Friday 18 September 2020
Got an old mobile phone or electrical device you don't use? What about repairing or donating them before you consider recycling? Photo: Unsplash

It can be too tempting to purchase the latest iPhone and to upgrade your tablet since you keep dropping your old one but it might be time to hit the pause button on your electronic device purchases. The most recent report by the Global E-waste Monitor, which was drafted in partnership with the United Nations University, showed that Asia generated the greatest volume of e-waste (discarded electronics and electrical items) in 2019 — about 24.9 Megatonnes per year and worldwide, only 17.4% of 2019’s e-waste was collected and recycled. If that doesn’t seem like a huge number, consider this: the e-waste generated in 2019 alone weighed substantially more than all the adults in Europe.

With all the accidents that befall smartphones and tablets, and the never-ending need for up-to-date computers and household appliances, our societies buy and throw away high-tech items at an astonishing rate. Once discarded, this e-waste, as it is called, becomes a major environmental hazard. Here are some tips on how to correctly recycle unwanted electronics.


According to Global E-Waste Monitor, only 17.4% of 2019’s e-waste was collected and recycled. Photo: iStock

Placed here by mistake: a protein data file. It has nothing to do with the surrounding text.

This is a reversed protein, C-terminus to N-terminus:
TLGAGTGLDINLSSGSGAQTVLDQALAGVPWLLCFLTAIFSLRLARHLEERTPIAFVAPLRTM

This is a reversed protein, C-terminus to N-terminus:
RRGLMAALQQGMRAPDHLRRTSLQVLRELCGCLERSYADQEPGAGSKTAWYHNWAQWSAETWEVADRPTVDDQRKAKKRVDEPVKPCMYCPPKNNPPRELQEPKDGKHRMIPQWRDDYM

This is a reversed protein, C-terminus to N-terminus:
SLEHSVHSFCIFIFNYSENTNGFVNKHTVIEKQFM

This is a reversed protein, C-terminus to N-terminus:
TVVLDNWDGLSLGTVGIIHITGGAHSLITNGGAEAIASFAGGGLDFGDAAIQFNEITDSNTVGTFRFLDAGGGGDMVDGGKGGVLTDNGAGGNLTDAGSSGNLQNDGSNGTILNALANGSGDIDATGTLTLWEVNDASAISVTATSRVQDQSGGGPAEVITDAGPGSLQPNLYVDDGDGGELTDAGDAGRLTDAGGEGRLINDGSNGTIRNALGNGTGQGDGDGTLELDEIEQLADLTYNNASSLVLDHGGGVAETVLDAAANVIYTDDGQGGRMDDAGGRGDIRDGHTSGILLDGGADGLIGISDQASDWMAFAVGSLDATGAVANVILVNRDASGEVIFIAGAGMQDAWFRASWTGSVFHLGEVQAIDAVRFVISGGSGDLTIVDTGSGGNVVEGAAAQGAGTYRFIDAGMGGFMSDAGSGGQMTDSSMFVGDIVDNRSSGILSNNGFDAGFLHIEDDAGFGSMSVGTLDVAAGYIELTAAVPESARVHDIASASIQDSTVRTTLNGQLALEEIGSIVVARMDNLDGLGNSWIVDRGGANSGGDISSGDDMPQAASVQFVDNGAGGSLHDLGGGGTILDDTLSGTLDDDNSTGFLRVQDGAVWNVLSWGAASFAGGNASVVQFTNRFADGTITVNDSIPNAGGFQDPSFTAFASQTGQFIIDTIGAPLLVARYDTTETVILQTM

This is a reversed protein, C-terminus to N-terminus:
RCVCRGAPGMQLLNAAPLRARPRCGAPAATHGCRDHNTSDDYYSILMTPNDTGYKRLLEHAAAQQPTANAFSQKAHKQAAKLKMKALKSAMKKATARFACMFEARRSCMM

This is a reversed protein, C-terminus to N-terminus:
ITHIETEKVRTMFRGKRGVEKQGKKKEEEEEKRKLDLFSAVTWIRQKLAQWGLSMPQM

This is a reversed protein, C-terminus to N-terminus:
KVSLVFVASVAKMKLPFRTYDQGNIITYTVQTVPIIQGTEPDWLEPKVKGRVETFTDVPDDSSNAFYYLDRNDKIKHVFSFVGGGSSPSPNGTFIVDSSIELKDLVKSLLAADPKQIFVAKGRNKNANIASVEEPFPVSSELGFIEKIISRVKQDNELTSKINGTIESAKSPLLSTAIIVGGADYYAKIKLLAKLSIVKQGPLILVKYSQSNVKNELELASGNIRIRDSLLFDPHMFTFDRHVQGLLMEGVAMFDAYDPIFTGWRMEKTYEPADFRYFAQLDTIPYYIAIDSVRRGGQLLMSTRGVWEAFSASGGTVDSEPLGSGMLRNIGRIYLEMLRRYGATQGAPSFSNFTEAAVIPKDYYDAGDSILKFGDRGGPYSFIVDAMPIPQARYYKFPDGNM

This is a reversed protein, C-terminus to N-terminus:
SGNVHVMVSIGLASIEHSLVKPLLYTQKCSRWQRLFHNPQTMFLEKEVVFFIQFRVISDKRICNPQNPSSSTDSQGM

Consider your purchase

Before they become waste, electrical items and electronics have to be selected and purchased. And ahead of these transactions you should seriously be wondering about your need for them. If you really cannot do without a new computer or a new phone for example, you can always opt to purchase a refurbished one. At the same time, if the device you are replacing is still functional, you should either consider selling it or giving it away to a needy friend, or a charity that will sell it in your stead.


Try repairing devices

Repairing household machines can considerably delay their planned obsolescence. Just do a quick Google search to find plenty of repair services that will put broken devices back on their feet for another few years. Alternatively, you might like to consider doing the work yourself. Even if you are not particularly technically minded, there is plenty of help at hand from video tutorials on the internet, where people come together to share information and expertise. Finally, as a last resort, charities and recycling businesses will often repair items before they consider recycling them for scrap.



Source: AFP Relax News